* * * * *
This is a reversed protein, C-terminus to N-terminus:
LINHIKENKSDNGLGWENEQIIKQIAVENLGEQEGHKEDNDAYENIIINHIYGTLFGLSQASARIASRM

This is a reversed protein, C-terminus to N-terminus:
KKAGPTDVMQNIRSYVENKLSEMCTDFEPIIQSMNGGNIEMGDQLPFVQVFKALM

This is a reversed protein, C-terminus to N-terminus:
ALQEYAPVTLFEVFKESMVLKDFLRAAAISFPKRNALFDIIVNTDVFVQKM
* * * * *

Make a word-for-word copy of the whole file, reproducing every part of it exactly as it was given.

This is a reversed protein, C-terminus to N-terminus:
LINHIKENKSDNGLGWENEQIIKQIAVENLGEQEGHKEDNDAYENIIINHIYGTLFGLSQASARIASRM

This is a reversed protein, C-terminus to N-terminus:
KKAGPTDVMQNIRSYVENKLSEMCTDFEPIIQSMNGGNIEMGDQLPFVQVFKALM

This is a reversed protein, C-terminus to N-terminus:
ALQEYAPVTLFEVFKESMVLKDFLRAAAISFPKRNALFDIIVNTDVFVQKM